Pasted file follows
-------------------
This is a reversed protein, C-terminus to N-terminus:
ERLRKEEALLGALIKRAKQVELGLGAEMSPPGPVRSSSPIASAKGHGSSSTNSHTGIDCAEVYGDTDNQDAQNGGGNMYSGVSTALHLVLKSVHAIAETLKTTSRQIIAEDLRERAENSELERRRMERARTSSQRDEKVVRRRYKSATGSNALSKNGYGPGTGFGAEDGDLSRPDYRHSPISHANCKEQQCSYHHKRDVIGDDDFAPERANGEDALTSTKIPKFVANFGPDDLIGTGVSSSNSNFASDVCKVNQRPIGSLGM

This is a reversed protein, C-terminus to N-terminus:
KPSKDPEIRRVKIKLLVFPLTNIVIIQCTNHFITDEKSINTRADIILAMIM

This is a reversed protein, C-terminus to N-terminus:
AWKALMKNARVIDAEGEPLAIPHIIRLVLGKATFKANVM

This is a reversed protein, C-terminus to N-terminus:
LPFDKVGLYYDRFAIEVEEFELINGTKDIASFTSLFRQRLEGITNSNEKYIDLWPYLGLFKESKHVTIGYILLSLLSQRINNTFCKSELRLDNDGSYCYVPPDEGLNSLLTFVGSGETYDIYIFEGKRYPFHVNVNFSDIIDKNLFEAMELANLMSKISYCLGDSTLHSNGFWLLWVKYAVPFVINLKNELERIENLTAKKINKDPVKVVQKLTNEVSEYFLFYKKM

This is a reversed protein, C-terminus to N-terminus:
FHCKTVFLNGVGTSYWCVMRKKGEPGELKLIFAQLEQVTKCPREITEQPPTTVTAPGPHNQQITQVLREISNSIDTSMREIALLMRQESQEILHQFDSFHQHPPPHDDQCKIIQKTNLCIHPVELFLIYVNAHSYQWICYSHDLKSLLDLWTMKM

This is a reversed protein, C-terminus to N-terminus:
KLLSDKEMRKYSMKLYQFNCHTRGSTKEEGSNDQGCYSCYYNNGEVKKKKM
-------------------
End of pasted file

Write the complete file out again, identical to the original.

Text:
This is a reversed protein, C-terminus to N-terminus:
ERLRKEEALLGALIKRAKQVELGLGAEMSPPGPVRSSSPIASAKGHGSSSTNSHTGIDCAEVYGDTDNQDAQNGGGNMYSGVSTALHLVLKSVHAIAETLKTTSRQIIAEDLRERAENSELERRRMERARTSSQRDEKVVRRRYKSATGSNALSKNGYGPGTGFGAEDGDLSRPDYRHSPISHANCKEQQCSYHHKRDVIGDDDFAPERANGEDALTSTKIPKFVANFGPDDLIGTGVSSSNSNFASDVCKVNQRPIGSLGM

This is a reversed protein, C-terminus to N-terminus:
KPSKDPEIRRVKIKLLVFPLTNIVIIQCTNHFITDEKSINTRADIILAMIM

This is a reversed protein, C-terminus to N-terminus:
AWKALMKNARVIDAEGEPLAIPHIIRLVLGKATFKANVM

This is a reversed protein, C-terminus to N-terminus:
LPFDKVGLYYDRFAIEVEEFELINGTKDIASFTSLFRQRLEGITNSNEKYIDLWPYLGLFKESKHVTIGYILLSLLSQRINNTFCKSELRLDNDGSYCYVPPDEGLNSLLTFVGSGETYDIYIFEGKRYPFHVNVNFSDIIDKNLFEAMELANLMSKISYCLGDSTLHSNGFWLLWVKYAVPFVINLKNELERIENLTAKKINKDPVKVVQKLTNEVSEYFLFYKKM

This is a reversed protein, C-terminus to N-terminus:
FHCKTVFLNGVGTSYWCVMRKKGEPGELKLIFAQLEQVTKCPREITEQPPTTVTAPGPHNQQITQVLREISNSIDTSMREIALLMRQESQEILHQFDSFHQHPPPHDDQCKIIQKTNLCIHPVELFLIYVNAHSYQWICYSHDLKSLLDLWTMKM

This is a reversed protein, C-terminus to N-terminus:
KLLSDKEMRKYSMKLYQFNCHTRGSTKEEGSNDQGCYSCYYNNGEVKKKKM